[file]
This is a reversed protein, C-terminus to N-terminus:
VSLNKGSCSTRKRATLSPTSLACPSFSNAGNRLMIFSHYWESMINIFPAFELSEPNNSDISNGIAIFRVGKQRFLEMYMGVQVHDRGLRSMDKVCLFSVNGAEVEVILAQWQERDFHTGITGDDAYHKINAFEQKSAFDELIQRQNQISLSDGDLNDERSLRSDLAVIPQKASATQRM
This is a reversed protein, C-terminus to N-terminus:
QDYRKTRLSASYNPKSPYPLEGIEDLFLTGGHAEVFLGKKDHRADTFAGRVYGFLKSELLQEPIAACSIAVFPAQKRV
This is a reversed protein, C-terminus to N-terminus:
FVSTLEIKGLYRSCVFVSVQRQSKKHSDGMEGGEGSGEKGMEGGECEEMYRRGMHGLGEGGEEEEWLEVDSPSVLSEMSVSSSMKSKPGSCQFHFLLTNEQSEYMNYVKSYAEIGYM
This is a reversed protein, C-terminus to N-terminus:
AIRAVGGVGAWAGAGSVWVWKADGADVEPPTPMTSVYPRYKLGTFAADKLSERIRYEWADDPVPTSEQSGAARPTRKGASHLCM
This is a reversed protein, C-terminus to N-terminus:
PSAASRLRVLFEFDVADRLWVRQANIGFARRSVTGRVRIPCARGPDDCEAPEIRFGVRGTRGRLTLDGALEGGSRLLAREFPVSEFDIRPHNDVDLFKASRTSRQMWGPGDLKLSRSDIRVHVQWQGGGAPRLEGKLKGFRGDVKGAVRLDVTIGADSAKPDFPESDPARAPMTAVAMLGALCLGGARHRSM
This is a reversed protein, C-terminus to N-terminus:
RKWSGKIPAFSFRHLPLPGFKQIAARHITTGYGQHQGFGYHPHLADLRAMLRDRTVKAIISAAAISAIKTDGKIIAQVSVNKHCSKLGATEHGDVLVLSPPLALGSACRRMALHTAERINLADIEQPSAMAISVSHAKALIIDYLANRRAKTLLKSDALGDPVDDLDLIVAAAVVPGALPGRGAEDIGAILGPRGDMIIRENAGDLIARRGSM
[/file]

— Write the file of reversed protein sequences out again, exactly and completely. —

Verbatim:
This is a reversed protein, C-terminus to N-terminus:
VSLNKGSCSTRKRATLSPTSLACPSFSNAGNRLMIFSHYWESMINIFPAFELSEPNNSDISNGIAIFRVGKQRFLEMYMGVQVHDRGLRSMDKVCLFSVNGAEVEVILAQWQERDFHTGITGDDAYHKINAFEQKSAFDELIQRQNQISLSDGDLNDERSLRSDLAVIPQKASATQRM
This is a reversed protein, C-terminus to N-terminus:
QDYRKTRLSASYNPKSPYPLEGIEDLFLTGGHAEVFLGKKDHRADTFAGRVYGFLKSELLQEPIAACSIAVFPAQKRV
This is a reversed protein, C-terminus to N-terminus:
FVSTLEIKGLYRSCVFVSVQRQSKKHSDGMEGGEGSGEKGMEGGECEEMYRRGMHGLGEGGEEEEWLEVDSPSVLSEMSVSSSMKSKPGSCQFHFLLTNEQSEYMNYVKSYAEIGYM
This is a reversed protein, C-terminus to N-terminus:
AIRAVGGVGAWAGAGSVWVWKADGADVEPPTPMTSVYPRYKLGTFAADKLSERIRYEWADDPVPTSEQSGAARPTRKGASHLCM
This is a reversed protein, C-terminus to N-terminus:
PSAASRLRVLFEFDVADRLWVRQANIGFARRSVTGRVRIPCARGPDDCEAPEIRFGVRGTRGRLTLDGALEGGSRLLAREFPVSEFDIRPHNDVDLFKASRTSRQMWGPGDLKLSRSDIRVHVQWQGGGAPRLEGKLKGFRGDVKGAVRLDVTIGADSAKPDFPESDPARAPMTAVAMLGALCLGGARHRSM
This is a reversed protein, C-terminus to N-terminus:
RKWSGKIPAFSFRHLPLPGFKQIAARHITTGYGQHQGFGYHPHLADLRAMLRDRTVKAIISAAAISAIKTDGKIIAQVSVNKHCSKLGATEHGDVLVLSPPLALGSACRRMALHTAERINLADIEQPSAMAISVSHAKALIIDYLANRRAKTLLKSDALGDPVDDLDLIVAAAVVPGALPGRGAEDIGAILGPRGDMIIRENAGDLIARRGSM